Sound Radix Drum Leveler Plug-in

By Barry Rudolph

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-- Various Tracks Processed Through Sound Radix Drum Leveler 
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Drum Leveler (version 1.1 tested here) is a beat detection-based downward and upward compressor/expander. It works its wonders in mono, dual mono, L/R stereo and M/S stereo tracks. By using a threshold "window" constrained by separate high and low-threshold settings, Drum Leveler applies dynamic processing to individual transient events with minimal change to audio signals outside of the threshold window. For example, when placed on a live snare drum track, it can be set so that inter-drum kit bleed, ghost notes and room tone leakage are not affected.

Or, by changing a few controls, only the ghost notes and leakage are emphasized!

The Low Threshold fader acts like a typical dynamic processor threshold setting: all signals above threshold are processed according to the other parameters.

The High Threshold control setting allows any signals above it to pass to the output without processing. The Target Level fader determines whether a detected beat is brought up or down in level based upon the low and high threshold settings plus the setting of the single, large Compression/Expansion knob calibrated in +/- percentages.

If the instantaneous level of a snare drum was 6dB above the target level setting and the compression knob was set to -50 percent (i.e. an expansion ratio of 1:2), the snare drum level will jump up 3 dB. But if the snare was 6 dB below the target level (but still above the low threshold), it'll be reduced by 3 dB.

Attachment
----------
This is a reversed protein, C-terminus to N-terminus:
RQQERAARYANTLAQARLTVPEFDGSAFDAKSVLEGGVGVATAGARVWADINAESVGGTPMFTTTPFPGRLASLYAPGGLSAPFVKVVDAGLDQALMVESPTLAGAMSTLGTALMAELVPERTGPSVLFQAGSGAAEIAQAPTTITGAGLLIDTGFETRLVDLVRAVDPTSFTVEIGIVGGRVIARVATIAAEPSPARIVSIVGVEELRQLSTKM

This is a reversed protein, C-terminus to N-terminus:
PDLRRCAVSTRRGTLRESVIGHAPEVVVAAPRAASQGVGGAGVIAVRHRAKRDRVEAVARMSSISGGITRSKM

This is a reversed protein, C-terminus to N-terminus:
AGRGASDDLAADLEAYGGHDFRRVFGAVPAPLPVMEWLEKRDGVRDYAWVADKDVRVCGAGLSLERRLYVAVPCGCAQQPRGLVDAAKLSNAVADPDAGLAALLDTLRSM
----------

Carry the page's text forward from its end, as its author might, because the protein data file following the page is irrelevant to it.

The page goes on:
The color-coded Compression/Expansion meter surrounding the Compression/Expansion knob displays instantaneous gain boost in orange and gain reduction in light blue. This color scheme is copied in the real-time waveform display that parades right to left with the input signal shown in gray.

I found both these displays essential for precisely adjusting Drum Leveler.

There are also other controls to tailor DL's action very specifically. Minimum Retrigger Time sets an elapsed time-masking period before DL considers a new beat; Gain Range sets the maximum gain change applied to a beat within the set thresholds; and Hold and Recovery Time controls are analogous to an expander/compressor release timing and have a great influence on the finished sound.

I loved the sidechain filter. It's switchable between bandpass and band-reject modes--both with very steep curves. You can sidechain listen and set the high- and low-frequency range using its "handles."

New with this version is a Sensitivity control for adjusting DL's beat detector sensitivity (mostly I found the default fine), and Gate Range is a particularly interesting parameter for controlling the level that has not passed the low threshold and beat-detection algorithm. You could use Gate Range like a noise gate and clean up bleed or conversely, increase it and bring up room ambience for over-the-top compression/expansion effects that will surprise you!